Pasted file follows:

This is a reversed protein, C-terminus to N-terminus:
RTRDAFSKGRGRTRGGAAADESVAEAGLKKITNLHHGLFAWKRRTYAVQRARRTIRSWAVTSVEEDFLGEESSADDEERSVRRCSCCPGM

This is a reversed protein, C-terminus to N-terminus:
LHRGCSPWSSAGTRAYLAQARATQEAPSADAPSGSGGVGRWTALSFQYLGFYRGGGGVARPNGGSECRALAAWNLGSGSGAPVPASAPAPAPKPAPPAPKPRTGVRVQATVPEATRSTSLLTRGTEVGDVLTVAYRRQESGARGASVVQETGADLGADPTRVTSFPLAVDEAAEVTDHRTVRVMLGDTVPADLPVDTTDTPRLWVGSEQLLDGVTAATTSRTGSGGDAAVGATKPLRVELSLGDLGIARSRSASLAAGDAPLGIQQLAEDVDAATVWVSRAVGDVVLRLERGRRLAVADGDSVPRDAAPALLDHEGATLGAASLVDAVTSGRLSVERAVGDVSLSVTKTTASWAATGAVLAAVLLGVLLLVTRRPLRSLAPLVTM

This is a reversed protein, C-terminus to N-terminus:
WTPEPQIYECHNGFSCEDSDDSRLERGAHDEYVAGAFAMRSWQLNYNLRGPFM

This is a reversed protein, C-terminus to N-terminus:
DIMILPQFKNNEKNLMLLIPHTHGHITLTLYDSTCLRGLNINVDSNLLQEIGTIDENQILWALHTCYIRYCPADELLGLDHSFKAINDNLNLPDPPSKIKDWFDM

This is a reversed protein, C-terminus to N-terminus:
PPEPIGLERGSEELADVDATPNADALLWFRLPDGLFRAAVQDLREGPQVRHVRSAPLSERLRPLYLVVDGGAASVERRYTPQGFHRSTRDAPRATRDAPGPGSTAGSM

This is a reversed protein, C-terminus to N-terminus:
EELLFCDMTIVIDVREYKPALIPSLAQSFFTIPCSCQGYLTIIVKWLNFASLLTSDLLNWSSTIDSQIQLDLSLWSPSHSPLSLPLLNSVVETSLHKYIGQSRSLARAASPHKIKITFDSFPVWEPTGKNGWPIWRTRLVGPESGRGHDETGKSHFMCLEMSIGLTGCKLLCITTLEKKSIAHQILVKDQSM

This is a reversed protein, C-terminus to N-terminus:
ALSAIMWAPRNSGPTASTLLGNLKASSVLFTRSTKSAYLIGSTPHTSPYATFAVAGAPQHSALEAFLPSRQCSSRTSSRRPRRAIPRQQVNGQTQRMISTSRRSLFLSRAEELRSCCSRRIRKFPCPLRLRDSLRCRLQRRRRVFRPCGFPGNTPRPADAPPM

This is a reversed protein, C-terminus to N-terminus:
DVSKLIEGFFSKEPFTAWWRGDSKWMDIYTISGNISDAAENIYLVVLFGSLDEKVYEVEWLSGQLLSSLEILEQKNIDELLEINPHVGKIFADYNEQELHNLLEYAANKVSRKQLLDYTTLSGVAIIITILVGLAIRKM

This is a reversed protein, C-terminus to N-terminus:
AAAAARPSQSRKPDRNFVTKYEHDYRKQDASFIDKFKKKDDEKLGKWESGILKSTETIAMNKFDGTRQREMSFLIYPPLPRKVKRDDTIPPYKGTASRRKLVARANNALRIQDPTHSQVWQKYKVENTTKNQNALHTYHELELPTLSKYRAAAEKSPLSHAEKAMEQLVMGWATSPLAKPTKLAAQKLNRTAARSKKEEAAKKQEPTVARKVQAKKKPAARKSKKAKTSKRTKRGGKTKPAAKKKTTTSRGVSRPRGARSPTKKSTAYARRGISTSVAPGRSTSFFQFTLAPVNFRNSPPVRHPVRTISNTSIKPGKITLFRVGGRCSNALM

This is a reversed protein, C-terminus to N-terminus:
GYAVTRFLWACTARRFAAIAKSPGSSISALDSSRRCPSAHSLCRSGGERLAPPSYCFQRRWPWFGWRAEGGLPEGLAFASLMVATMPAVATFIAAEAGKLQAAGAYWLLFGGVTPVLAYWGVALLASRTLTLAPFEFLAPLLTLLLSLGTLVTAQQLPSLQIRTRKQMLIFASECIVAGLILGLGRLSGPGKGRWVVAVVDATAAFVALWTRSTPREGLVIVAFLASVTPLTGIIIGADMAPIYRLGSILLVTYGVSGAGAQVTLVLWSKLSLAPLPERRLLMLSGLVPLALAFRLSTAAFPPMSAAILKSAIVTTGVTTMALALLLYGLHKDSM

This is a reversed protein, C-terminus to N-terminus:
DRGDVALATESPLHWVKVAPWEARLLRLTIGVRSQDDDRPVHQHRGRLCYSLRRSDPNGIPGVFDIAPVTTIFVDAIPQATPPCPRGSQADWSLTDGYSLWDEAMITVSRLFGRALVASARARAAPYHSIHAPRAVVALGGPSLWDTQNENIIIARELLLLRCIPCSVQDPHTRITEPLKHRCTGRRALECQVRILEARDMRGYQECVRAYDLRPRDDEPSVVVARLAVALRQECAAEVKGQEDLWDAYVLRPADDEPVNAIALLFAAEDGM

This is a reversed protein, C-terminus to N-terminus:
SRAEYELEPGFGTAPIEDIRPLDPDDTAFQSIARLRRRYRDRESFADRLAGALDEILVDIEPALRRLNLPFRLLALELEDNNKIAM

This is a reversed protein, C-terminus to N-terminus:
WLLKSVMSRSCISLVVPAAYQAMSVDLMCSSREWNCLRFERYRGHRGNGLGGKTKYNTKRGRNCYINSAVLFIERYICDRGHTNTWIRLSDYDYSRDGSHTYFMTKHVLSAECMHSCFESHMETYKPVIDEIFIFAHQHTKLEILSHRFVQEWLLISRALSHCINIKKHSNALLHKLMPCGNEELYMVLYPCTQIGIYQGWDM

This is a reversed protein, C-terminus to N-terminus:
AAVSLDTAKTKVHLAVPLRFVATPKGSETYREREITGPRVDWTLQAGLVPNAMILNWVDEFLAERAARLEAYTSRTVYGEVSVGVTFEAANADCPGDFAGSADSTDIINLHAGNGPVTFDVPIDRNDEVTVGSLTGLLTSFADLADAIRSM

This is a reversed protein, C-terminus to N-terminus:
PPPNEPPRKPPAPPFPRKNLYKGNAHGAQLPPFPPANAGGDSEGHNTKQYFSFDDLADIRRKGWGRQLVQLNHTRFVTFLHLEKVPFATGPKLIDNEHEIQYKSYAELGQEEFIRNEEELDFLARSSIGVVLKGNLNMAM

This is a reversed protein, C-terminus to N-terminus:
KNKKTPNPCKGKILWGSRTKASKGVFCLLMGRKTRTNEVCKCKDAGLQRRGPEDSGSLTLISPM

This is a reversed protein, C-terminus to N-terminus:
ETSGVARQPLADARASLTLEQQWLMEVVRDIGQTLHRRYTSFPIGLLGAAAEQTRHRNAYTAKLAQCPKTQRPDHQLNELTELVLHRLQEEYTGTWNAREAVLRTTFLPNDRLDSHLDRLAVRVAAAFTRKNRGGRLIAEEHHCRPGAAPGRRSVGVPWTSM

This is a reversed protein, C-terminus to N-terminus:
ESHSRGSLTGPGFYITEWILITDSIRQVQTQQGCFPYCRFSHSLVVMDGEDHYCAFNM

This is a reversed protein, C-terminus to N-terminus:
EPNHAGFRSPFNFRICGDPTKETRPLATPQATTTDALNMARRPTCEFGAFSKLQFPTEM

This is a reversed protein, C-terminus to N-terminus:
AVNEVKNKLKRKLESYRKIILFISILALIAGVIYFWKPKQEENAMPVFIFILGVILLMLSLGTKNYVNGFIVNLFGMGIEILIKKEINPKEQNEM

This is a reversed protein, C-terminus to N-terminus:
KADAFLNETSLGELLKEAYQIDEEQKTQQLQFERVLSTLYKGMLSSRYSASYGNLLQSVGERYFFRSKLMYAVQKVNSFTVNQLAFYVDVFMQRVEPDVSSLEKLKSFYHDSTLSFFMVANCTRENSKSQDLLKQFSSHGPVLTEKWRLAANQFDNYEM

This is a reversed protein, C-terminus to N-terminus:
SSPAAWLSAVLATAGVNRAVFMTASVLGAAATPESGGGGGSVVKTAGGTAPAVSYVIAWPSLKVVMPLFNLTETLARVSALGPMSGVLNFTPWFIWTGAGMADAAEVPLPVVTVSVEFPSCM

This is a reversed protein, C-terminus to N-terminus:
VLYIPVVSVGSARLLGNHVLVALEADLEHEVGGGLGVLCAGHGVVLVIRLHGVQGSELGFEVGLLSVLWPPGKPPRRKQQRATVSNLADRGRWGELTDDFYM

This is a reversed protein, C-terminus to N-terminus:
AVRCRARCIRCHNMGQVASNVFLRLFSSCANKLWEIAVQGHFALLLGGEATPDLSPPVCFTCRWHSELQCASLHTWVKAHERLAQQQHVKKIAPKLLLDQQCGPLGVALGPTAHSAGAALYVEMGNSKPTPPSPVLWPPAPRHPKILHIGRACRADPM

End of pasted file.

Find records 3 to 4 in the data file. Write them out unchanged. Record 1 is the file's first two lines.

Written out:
This is a reversed protein, C-terminus to N-terminus:
WTPEPQIYECHNGFSCEDSDDSRLERGAHDEYVAGAFAMRSWQLNYNLRGPFM

This is a reversed protein, C-terminus to N-terminus:
DIMILPQFKNNEKNLMLLIPHTHGHITLTLYDSTCLRGLNINVDSNLLQEIGTIDENQILWALHTCYIRYCPADELLGLDHSFKAINDNLNLPDPPSKIKDWFDM